Indeed, in at least one important arena – tax compliance – authorities will need to work closely with businesses in order to realize the full potential of the technology.
I was reminded of these truths recently while co-writing a white paper published jointly by Vertex, Microsoft and PwC: Two practical cases of blockchain for tax compliance. It’s the second of two white papers Vertex recently developed with Microsoft and PwC; you can download both white papers here.
The report lists four benefits tax jurisdictions can expect to reap from blockchain initiatives. While the context within the white paper is fairly specific, all four benefits are widely applicable to other tax-related uses of the technology. Here are the advantages:
1. Greater integrity and transparency.
Blockchain and other distributed ledger technologies (DLTs) can reduce opportunities for fraud and corruption by providing transparency for all stakeholders, reducing the asymmetry of information among the parties.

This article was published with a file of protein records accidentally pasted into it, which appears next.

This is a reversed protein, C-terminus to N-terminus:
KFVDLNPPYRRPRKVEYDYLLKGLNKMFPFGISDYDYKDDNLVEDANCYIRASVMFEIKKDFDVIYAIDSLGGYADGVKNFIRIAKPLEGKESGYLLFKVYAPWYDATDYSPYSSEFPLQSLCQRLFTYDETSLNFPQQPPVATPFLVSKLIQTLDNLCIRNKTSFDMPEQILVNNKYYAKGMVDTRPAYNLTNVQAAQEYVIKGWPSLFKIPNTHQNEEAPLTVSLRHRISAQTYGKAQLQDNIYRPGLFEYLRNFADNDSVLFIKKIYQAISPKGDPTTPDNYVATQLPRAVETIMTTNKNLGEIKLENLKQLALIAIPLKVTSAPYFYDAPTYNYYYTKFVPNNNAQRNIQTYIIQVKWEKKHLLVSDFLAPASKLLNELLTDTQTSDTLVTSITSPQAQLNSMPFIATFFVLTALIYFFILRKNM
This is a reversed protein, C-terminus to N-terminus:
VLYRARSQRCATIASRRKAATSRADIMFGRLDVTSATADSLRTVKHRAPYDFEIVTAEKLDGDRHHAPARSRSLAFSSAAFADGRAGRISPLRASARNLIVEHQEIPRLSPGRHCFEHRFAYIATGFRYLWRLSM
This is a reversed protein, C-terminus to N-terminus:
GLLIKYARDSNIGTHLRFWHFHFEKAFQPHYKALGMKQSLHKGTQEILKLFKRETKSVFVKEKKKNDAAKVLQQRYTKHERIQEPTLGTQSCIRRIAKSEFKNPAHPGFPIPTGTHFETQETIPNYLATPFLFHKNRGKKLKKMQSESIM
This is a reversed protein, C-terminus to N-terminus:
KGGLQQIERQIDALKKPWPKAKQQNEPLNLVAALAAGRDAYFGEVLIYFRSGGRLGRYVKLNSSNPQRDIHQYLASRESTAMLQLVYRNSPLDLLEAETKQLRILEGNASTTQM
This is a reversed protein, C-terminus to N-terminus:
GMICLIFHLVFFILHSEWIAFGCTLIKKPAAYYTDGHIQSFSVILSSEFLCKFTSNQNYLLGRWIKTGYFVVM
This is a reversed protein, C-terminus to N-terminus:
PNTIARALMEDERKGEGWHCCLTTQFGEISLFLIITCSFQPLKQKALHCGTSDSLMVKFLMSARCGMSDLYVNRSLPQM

2. Reduced cost of compliance.
The rules of compliance can be written into the blockchain protocol through smart contracts. This enables the automatic self-execution of relevant transactions that are consistent with these rules, which may reduce levels of noncompliance with tax filings and payments, which in turn reduces the need for audits.
3. Improved tax collections.
Because smart contracts self-execute payments to tax authorities when due, blockchain may increase tax collections – for example, value added tax (VAT) revenues or tourism levies. All payments and transactions would be traceable.
4. Incentivized tax compliance.
By leveraging blockchain to improve transparency, tax authorities could stimulate tax compliance and promote economic growth possibilities, especially for small businesses impacted by the compliance costs.